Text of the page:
The Inclusive Culture


The other day, our De Colores team discussed what makes a successful summer workshop for adults who are creative and want to be part of their community. It is vitally important to our team that all of our programs allow for creative expression, to promote a cultural shift towards inclusion. Our workshop-in-the-making is called, Building Inclusion. This summer workshop utilizes the evidence-based methodology of The Miracle Project®, a program where inclusion is a core element of its noted success. 

Inclusion is a hot topic, locally and globally. De Colores is making a mark in our communities by addressing the isolation and exclusion of adults with disabilities, starting with their exclusion from the work force.

In 2015 the Bureau of Labor Statistics reported that the unemployment rate for people with a disability was 10.1%, compared to 5.1% of those without, nearly double the national average. That means that more than 6 million adults are excluded from the work force. This figure does not include individuals who are underemployed.

The expressive and performing arts are vehicles that provide a transformative experience by allowing students the opportunity to gain transferable skills for careers across many industries and life. The arts enrich human communication by connecting those expressing themselves with the recipients of the creative expression, the audience. 

The Miracle Project® is a perfect example of the power of communications and inclusion through the arts. The program extends beyond acting, singing and dancing. For example, when visiting Elaine Hall, the Founder of The Miracle Project®, in her classroom at the Wallis Annenberg Center for the Performing Arts in Beverly Hills, the power of her art was palpable. During rehearsal, Elaine commanded the room. She imparted confidence in her students with every run-through and every line spoken and unspoken. The music reverberated throughout the room, filling it with energy as the students recited their lines or moved to music. Students, verbal and non-verbal, joined with others who demonstrated a wide range of artistic, physical and expressive abilities. In the rehearsal room, there was no us or them. Everyone had an equal ‘voice.’ The equality and inclusiveness were magical.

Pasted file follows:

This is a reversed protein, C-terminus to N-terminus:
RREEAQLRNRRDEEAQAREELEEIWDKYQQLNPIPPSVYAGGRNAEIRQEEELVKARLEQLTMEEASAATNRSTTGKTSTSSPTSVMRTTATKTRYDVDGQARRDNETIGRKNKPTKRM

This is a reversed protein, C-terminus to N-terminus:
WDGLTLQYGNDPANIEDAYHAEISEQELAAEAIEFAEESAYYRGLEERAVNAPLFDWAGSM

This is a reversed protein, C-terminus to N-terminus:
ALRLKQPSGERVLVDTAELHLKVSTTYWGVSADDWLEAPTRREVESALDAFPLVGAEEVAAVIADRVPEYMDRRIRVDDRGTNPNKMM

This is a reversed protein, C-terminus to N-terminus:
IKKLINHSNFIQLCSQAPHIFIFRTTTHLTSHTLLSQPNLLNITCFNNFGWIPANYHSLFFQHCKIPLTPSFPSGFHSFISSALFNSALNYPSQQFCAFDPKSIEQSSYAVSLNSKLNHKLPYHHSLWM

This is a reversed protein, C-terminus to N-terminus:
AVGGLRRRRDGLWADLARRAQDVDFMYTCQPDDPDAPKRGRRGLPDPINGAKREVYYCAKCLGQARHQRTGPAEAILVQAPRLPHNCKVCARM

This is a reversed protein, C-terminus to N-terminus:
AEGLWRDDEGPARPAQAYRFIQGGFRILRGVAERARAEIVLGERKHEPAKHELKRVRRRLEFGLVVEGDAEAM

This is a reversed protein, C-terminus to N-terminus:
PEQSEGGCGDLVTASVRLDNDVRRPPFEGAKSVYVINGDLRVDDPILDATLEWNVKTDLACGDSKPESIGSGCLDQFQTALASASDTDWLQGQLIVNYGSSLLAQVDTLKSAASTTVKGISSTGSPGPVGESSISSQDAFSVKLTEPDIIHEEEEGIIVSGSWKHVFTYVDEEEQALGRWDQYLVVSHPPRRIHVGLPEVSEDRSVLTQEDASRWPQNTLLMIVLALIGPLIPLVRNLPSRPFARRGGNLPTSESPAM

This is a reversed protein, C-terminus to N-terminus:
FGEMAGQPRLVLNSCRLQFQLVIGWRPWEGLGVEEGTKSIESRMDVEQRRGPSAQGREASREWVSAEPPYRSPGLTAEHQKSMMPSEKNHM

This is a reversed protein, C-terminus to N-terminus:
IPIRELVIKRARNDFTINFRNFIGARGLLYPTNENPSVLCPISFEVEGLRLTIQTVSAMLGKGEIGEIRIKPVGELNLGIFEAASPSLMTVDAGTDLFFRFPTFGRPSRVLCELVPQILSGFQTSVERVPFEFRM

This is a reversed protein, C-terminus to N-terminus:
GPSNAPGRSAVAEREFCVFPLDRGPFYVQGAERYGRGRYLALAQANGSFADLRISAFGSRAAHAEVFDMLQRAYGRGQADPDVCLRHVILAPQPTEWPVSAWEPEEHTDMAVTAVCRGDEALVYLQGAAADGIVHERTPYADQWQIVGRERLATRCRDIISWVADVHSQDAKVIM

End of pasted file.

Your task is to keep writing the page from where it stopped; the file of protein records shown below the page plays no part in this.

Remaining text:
An inclusive philosophy can be applied to a wide range of areas. Creating inclusive spaces is not solely a matter of accommodation. It must be a philosophical restructuring of how businesses and systems conduct themselves, inside and out. Inclusive environments benefit those in tech companies, banks, schools, on the sport fields as well as on and off stage. All too often people of diverse abilities struggle to find a place within social and work environments. Inclusion can be as simple as creating a job for a greeter who welcomes customers into the grocery store, someone who waters the hydrangeas in a flower shop, or an usher who guides a person to their seat in a dark theater. The natural consequence of inclusive environments is the cultivation of strong, thriving communities.

Through theater, Elaine has perfected her craft, teaching her students a vast range of skills such as patience, physical and emotional control, memorization, leadership and, most importantly, self respect. The Miracle Project® is an evidence-based program that focuses on allowing each student to find his or her own identity, giving them space to find pride within themselves. In helping to build and strengthen relationships, these skills can later transfer to the office, a classroom, a coffee shop, a baseball field, the Senate floor, Hollywood or even Broadway.

We encourage communities that value inclusion and diversity to create opportunities for self expression and open dialog, to close the divide between those with different opinions, ideas, cultural backgrounds and personal beliefs. We can create change, one miracle at a time.

Melissa LuVisi